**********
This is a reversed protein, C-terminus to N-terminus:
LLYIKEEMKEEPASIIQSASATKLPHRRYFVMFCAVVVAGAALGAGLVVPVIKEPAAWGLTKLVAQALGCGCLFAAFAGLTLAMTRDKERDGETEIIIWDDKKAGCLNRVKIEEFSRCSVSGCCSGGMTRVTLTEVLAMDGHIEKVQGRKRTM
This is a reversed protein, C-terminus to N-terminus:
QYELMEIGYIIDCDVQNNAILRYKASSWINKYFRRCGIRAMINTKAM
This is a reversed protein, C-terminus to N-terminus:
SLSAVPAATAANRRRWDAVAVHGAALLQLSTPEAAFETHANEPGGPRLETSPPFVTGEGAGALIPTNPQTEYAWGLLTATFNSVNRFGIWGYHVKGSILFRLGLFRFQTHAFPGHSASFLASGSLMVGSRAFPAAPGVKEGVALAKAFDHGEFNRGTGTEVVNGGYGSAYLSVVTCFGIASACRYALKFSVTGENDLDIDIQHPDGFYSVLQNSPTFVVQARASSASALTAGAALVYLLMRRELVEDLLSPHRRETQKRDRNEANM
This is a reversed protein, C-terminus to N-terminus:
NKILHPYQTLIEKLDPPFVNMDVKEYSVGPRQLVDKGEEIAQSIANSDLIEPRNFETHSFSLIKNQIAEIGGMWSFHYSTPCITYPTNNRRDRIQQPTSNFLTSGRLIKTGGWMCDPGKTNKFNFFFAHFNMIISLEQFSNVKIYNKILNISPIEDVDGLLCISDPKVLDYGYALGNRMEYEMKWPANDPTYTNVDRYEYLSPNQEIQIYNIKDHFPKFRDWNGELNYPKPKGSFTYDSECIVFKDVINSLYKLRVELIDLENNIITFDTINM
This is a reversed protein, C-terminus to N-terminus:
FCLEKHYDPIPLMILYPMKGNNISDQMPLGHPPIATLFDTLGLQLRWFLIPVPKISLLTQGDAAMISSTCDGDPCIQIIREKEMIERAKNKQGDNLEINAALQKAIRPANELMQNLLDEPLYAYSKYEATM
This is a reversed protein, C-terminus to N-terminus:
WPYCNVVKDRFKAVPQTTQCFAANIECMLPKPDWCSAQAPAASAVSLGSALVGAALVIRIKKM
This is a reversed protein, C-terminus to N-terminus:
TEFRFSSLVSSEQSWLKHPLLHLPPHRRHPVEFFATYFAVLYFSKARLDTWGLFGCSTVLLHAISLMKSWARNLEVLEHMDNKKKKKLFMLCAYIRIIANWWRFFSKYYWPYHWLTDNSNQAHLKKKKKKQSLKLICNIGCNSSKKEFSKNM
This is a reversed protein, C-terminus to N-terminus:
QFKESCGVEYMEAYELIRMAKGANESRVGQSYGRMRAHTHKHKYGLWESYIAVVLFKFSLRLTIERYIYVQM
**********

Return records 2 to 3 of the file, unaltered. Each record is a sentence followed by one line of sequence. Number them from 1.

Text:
This is a reversed protein, C-terminus to N-terminus:
QYELMEIGYIIDCDVQNNAILRYKASSWINKYFRRCGIRAMINTKAM
This is a reversed protein, C-terminus to N-terminus:
SLSAVPAATAANRRRWDAVAVHGAALLQLSTPEAAFETHANEPGGPRLETSPPFVTGEGAGALIPTNPQTEYAWGLLTATFNSVNRFGIWGYHVKGSILFRLGLFRFQTHAFPGHSASFLASGSLMVGSRAFPAAPGVKEGVALAKAFDHGEFNRGTGTEVVNGGYGSAYLSVVTCFGIASACRYALKFSVTGENDLDIDIQHPDGFYSVLQNSPTFVVQARASSASALTAGAALVYLLMRRELVEDLLSPHRRETQKRDRNEANM